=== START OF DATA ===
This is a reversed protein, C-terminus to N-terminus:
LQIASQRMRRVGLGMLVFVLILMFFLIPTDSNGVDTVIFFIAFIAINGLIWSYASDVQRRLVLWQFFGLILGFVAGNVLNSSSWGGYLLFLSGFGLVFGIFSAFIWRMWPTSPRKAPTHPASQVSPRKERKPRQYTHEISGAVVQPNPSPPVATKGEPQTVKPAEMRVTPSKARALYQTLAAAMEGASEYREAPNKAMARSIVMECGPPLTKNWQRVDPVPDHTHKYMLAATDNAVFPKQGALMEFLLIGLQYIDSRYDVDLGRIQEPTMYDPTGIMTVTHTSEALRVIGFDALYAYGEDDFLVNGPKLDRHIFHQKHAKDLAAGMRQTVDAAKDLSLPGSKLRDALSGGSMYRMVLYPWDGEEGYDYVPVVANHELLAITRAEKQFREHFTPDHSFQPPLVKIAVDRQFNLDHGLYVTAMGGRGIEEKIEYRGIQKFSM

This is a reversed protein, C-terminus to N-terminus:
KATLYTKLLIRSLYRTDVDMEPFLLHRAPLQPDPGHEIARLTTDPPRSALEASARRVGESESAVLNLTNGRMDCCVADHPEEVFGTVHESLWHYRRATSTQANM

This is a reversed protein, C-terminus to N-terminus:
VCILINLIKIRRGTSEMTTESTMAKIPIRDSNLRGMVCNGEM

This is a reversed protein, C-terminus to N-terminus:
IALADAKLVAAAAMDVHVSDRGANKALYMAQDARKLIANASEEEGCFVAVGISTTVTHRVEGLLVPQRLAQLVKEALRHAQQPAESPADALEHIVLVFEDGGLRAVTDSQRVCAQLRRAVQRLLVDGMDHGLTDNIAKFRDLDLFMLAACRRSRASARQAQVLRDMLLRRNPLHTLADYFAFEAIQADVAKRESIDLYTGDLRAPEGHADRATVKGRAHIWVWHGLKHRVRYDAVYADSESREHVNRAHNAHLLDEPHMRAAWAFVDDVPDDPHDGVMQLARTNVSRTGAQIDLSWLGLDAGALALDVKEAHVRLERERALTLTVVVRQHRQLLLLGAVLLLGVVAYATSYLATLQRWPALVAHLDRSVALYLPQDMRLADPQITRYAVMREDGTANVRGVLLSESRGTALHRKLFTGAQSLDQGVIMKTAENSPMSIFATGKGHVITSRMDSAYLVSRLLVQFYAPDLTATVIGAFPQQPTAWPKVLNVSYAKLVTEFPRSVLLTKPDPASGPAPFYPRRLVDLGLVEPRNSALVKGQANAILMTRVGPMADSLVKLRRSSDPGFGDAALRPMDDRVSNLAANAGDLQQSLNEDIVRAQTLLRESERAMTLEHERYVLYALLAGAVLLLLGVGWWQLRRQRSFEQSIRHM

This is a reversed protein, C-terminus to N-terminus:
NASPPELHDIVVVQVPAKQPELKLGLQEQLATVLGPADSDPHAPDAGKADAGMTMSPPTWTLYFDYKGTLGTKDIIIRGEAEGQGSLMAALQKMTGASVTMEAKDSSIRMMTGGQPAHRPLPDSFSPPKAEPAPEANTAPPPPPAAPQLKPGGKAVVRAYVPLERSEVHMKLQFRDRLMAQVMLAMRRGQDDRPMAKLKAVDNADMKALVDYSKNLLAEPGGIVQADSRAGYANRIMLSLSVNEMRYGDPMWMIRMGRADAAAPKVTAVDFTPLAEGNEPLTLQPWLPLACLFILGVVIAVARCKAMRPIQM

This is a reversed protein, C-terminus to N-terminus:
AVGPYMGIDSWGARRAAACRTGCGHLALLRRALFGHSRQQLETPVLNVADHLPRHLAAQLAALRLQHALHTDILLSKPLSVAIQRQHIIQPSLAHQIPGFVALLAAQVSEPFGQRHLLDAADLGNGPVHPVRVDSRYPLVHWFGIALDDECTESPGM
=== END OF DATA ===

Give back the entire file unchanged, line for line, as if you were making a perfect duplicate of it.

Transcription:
This is a reversed protein, C-terminus to N-terminus:
LQIASQRMRRVGLGMLVFVLILMFFLIPTDSNGVDTVIFFIAFIAINGLIWSYASDVQRRLVLWQFFGLILGFVAGNVLNSSSWGGYLLFLSGFGLVFGIFSAFIWRMWPTSPRKAPTHPASQVSPRKERKPRQYTHEISGAVVQPNPSPPVATKGEPQTVKPAEMRVTPSKARALYQTLAAAMEGASEYREAPNKAMARSIVMECGPPLTKNWQRVDPVPDHTHKYMLAATDNAVFPKQGALMEFLLIGLQYIDSRYDVDLGRIQEPTMYDPTGIMTVTHTSEALRVIGFDALYAYGEDDFLVNGPKLDRHIFHQKHAKDLAAGMRQTVDAAKDLSLPGSKLRDALSGGSMYRMVLYPWDGEEGYDYVPVVANHELLAITRAEKQFREHFTPDHSFQPPLVKIAVDRQFNLDHGLYVTAMGGRGIEEKIEYRGIQKFSM

This is a reversed protein, C-terminus to N-terminus:
KATLYTKLLIRSLYRTDVDMEPFLLHRAPLQPDPGHEIARLTTDPPRSALEASARRVGESESAVLNLTNGRMDCCVADHPEEVFGTVHESLWHYRRATSTQANM

This is a reversed protein, C-terminus to N-terminus:
VCILINLIKIRRGTSEMTTESTMAKIPIRDSNLRGMVCNGEM

This is a reversed protein, C-terminus to N-terminus:
IALADAKLVAAAAMDVHVSDRGANKALYMAQDARKLIANASEEEGCFVAVGISTTVTHRVEGLLVPQRLAQLVKEALRHAQQPAESPADALEHIVLVFEDGGLRAVTDSQRVCAQLRRAVQRLLVDGMDHGLTDNIAKFRDLDLFMLAACRRSRASARQAQVLRDMLLRRNPLHTLADYFAFEAIQADVAKRESIDLYTGDLRAPEGHADRATVKGRAHIWVWHGLKHRVRYDAVYADSESREHVNRAHNAHLLDEPHMRAAWAFVDDVPDDPHDGVMQLARTNVSRTGAQIDLSWLGLDAGALALDVKEAHVRLERERALTLTVVVRQHRQLLLLGAVLLLGVVAYATSYLATLQRWPALVAHLDRSVALYLPQDMRLADPQITRYAVMREDGTANVRGVLLSESRGTALHRKLFTGAQSLDQGVIMKTAENSPMSIFATGKGHVITSRMDSAYLVSRLLVQFYAPDLTATVIGAFPQQPTAWPKVLNVSYAKLVTEFPRSVLLTKPDPASGPAPFYPRRLVDLGLVEPRNSALVKGQANAILMTRVGPMADSLVKLRRSSDPGFGDAALRPMDDRVSNLAANAGDLQQSLNEDIVRAQTLLRESERAMTLEHERYVLYALLAGAVLLLLGVGWWQLRRQRSFEQSIRHM

This is a reversed protein, C-terminus to N-terminus:
NASPPELHDIVVVQVPAKQPELKLGLQEQLATVLGPADSDPHAPDAGKADAGMTMSPPTWTLYFDYKGTLGTKDIIIRGEAEGQGSLMAALQKMTGASVTMEAKDSSIRMMTGGQPAHRPLPDSFSPPKAEPAPEANTAPPPPPAAPQLKPGGKAVVRAYVPLERSEVHMKLQFRDRLMAQVMLAMRRGQDDRPMAKLKAVDNADMKALVDYSKNLLAEPGGIVQADSRAGYANRIMLSLSVNEMRYGDPMWMIRMGRADAAAPKVTAVDFTPLAEGNEPLTLQPWLPLACLFILGVVIAVARCKAMRPIQM

This is a reversed protein, C-terminus to N-terminus:
AVGPYMGIDSWGARRAAACRTGCGHLALLRRALFGHSRQQLETPVLNVADHLPRHLAAQLAALRLQHALHTDILLSKPLSVAIQRQHIIQPSLAHQIPGFVALLAAQVSEPFGQRHLLDAADLGNGPVHPVRVDSRYPLVHWFGIALDDECTESPGM